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April 05, 2012

Economist Looks at the Rise of China's Military

Economist - China is rapidly modernising its armed forces is not in doubt, though there is disagreement about what the true spending figure is. China’s defence budget has almost certainly experienced double digit growth for two decades. According to SIPRI, a research institute, annual defence spending rose from over $30 billion in 2000 to almost $120 billion in 2010. SIPRI usually adds about 50% to the official figure that China gives for its defence spending, because even basic military items such as research and development are kept off budget. Including those items would imply total military spending in 2012, based on the latest announcement from Beijing, will be around $160 billion. America still spends four-and-a-half times as much on defence, but on present trends China’s defence spending could overtake America’s after 2035.


In 2010, Nextbigfuture had a similar projection of China's future defense spending

Estimate of Defense Budgets for China and the USA in Billions

Nextbigfuture has also looked closely at China's procurement plans for major military systems




History of Buildup

The second phase of modernisation began in the 1980s, under Deng Xiaoping. Deng was seeking to reform the whole country and the army was no exception. But he told the PLA that his priority was the economy; the generals must be patient and live within a budget of less than 1.5% of GDP.

A third phase began in the early 1990s. Shaken by the destructive impact of the West’s high-tech weaponry on the Iraqi army, the PLA realised that its huge ground forces were militarily obsolete. PLA scholars at the Academy of Military Science in Beijing began learning all they could from American think-tanks about the so-called “revolution in military affairs” (RMA), a change in strategy and weaponry made possible by exponentially greater computer-processing power. In a meeting with The Economist at the Academy, General Chen Zhou, the main author of the four most recent defence white papers, said: “We studied RMA exhaustively. Our great hero was Andy Marshall in the Pentagon [the powerful head of the Office of Net Assessment who was known as the Pentagon’s futurist-in-chief]. We translated every word he wrote.”

Still Mechanizing and developing unified C4ISR

Unified C4ISR is command, control, communications, and computers; ISR stands for intelligence, surveillance and reconnaissance. China calls this informatisation.

General Chen describes the period up to 2010 as “laying the foundations of modernised forces”. The next decade should see the roll-out of what is called mechanisation (the deployment of advanced military platforms) and informatisation (bringing them together as a network). The two processes should be completed in terms of equipment, integration and training by 2020. But General Chen reckons China will not achieve full informatisation until well after that. “A major difficulty”, he says, “is that we are still only partially mechanised. We do not always know how to make our investments when technology is both overlapping and leapfrogging.”

China's other priorities

The threat from China should not be exaggerated. There are three limiting factors. First, unlike the former Soviet Union, China has a vital national interest in the stability of the global economic system. Its military leaders constantly stress that the development of what is still only a middle-income country with a lot of very poor people takes precedence over military ambition. The increase in military spending reflects the growth of the economy, rather than an expanding share of national income. For many years China has spent the same proportion of GDP on defence (a bit over 2%, whereas America spends about 4.7%). The real test of China’s willingness to keep military spending constant will come when China’s headlong economic growth starts to slow further. But on past form, China’s leaders will continue to worry more about internal threats to their control than external ones. Last year spending on internal security outstripped military spending for the first time. With a rapidly ageing population, it is also a good bet that meeting the demand for better health care will become a higher priority than maintaining military spending. Like all the other great powers, China faces a choice of guns or walking sticks.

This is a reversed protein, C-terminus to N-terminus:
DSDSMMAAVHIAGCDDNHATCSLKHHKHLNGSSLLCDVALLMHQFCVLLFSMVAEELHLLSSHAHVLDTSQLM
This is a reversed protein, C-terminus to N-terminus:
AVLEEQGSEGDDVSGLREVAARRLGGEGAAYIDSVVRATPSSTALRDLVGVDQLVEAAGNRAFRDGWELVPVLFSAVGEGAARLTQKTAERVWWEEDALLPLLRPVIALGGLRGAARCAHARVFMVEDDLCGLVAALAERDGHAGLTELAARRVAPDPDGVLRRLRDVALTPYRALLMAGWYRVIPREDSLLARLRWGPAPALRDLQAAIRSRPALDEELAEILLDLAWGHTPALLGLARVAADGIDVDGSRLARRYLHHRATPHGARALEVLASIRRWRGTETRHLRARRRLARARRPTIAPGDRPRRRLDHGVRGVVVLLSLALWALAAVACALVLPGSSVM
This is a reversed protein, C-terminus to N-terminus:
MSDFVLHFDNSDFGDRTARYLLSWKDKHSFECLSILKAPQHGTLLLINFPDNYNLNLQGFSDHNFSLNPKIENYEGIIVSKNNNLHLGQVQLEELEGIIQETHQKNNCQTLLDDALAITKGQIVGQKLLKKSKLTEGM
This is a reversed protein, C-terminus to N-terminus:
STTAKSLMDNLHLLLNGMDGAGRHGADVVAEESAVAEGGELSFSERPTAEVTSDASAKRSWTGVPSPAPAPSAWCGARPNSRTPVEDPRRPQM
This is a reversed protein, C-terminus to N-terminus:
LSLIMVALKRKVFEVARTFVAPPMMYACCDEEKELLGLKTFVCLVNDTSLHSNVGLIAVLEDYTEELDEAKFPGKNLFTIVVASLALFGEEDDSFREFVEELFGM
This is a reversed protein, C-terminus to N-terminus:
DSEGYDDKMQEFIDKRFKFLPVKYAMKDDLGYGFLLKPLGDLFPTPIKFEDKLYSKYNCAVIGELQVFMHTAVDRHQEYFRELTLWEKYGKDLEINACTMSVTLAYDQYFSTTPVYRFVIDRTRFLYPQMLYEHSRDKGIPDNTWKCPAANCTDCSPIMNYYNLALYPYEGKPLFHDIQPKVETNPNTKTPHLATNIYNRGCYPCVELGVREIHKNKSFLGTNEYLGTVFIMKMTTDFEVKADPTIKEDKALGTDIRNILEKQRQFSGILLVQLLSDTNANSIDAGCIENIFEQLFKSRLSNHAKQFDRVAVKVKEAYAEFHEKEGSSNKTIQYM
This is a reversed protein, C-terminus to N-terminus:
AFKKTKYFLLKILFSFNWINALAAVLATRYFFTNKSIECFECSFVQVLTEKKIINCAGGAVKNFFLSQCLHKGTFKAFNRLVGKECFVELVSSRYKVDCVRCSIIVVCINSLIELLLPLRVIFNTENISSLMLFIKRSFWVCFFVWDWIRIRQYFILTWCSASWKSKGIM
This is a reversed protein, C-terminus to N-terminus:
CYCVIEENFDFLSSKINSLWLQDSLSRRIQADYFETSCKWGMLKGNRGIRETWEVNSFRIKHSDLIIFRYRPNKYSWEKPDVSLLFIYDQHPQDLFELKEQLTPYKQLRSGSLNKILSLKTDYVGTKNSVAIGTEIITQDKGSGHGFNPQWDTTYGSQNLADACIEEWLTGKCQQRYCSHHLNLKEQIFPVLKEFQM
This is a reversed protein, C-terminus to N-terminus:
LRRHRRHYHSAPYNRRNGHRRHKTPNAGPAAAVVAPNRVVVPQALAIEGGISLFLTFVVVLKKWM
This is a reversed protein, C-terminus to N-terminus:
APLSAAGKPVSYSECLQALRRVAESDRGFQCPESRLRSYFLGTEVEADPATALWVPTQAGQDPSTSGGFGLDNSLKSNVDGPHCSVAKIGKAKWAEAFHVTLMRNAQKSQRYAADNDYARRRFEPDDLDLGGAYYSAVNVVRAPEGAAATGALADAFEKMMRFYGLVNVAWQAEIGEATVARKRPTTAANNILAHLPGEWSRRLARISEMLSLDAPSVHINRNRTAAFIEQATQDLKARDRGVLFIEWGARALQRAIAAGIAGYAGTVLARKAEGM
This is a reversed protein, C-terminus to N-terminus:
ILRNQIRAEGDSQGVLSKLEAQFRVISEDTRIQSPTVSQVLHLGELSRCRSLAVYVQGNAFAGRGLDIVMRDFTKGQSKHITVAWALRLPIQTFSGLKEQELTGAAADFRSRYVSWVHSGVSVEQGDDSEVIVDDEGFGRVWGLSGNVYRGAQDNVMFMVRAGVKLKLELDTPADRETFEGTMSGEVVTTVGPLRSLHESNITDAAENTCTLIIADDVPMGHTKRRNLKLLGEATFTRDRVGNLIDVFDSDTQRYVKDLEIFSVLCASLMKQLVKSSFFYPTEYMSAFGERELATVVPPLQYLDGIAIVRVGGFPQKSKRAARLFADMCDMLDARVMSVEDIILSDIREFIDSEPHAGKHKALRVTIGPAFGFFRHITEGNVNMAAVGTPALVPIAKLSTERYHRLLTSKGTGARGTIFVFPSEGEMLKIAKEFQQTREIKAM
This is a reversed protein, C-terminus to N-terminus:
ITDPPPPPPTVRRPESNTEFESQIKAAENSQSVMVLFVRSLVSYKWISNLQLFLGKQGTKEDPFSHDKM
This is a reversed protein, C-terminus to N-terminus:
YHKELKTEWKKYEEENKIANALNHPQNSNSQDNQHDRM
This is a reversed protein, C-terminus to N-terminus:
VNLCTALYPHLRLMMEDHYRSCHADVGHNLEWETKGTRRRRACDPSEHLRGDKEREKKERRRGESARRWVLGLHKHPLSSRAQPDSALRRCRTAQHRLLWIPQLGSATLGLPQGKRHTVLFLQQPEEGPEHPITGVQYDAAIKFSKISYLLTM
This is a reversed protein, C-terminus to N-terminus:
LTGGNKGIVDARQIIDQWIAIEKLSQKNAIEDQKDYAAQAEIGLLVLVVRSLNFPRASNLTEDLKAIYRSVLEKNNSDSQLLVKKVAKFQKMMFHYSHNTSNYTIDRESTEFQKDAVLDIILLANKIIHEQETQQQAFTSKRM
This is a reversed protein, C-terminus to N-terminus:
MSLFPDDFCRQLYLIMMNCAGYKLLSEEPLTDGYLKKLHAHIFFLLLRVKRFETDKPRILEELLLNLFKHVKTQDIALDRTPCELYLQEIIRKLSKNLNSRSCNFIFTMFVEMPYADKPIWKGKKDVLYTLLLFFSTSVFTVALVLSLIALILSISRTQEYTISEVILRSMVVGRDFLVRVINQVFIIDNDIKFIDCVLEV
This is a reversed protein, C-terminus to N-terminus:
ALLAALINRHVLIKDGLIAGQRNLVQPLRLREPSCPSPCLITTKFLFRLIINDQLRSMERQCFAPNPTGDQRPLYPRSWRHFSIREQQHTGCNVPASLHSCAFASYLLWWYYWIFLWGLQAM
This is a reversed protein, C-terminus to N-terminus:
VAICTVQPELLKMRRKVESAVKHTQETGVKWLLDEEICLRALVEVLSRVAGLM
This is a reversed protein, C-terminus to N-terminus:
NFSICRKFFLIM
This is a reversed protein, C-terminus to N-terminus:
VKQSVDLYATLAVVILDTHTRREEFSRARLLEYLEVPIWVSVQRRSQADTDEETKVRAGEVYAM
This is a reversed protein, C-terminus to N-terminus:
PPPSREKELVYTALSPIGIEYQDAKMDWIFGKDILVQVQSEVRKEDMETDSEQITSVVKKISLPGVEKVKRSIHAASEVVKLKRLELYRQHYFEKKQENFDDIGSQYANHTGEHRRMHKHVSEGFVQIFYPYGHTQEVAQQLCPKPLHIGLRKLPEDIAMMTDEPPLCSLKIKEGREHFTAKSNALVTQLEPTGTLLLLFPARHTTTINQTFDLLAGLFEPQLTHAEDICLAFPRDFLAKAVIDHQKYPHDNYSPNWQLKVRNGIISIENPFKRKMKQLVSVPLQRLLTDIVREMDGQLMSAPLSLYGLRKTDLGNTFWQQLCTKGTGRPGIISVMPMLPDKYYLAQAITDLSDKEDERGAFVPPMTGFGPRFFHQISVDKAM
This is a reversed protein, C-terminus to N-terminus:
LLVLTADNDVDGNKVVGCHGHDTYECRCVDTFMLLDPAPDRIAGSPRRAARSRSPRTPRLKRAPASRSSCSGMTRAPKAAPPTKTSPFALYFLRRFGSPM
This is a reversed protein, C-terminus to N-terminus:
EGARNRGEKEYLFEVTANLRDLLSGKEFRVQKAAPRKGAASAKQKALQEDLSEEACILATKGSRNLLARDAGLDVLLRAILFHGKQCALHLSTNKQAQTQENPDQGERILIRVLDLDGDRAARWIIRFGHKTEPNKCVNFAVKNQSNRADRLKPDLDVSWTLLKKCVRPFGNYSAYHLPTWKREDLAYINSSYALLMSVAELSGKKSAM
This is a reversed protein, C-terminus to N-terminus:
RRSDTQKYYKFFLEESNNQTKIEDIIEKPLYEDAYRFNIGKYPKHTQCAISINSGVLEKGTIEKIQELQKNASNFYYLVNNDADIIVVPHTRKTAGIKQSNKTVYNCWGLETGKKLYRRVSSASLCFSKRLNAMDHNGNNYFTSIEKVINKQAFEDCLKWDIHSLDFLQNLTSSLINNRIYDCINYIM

China's Military will be a Paper Dragon for 30 or more years

China’s defence industry may be improving but it remains scattered, inefficient and over-dependent on high-tech imports from Russia, which is happy to sell the same stuff to China’s local rivals, India and Vietnam. The PLA also has little recent combat experience. The last time it fought a real enemy was in the war against Vietnam in 1979, when it got a bloody nose. In contrast, a decade of conflict has honed American forces to a new pitch of professionalism. There must be some doubt that the PLA could put into practice the complex joint operations it is being increasingly called upon to perform.

General Yao says the gap between American and Chinese forces is “at least 30, maybe 50, years”. “China”, she says, “has no need to be a military peer of the US. But perhaps by the time we do become a peer competitor the leadership of both countries will have the wisdom to deal with the problem.” The global security of the next few decades will depend on her hope being realised.

This is only relative to the USA. China is and will be more than a match for any other regional power.


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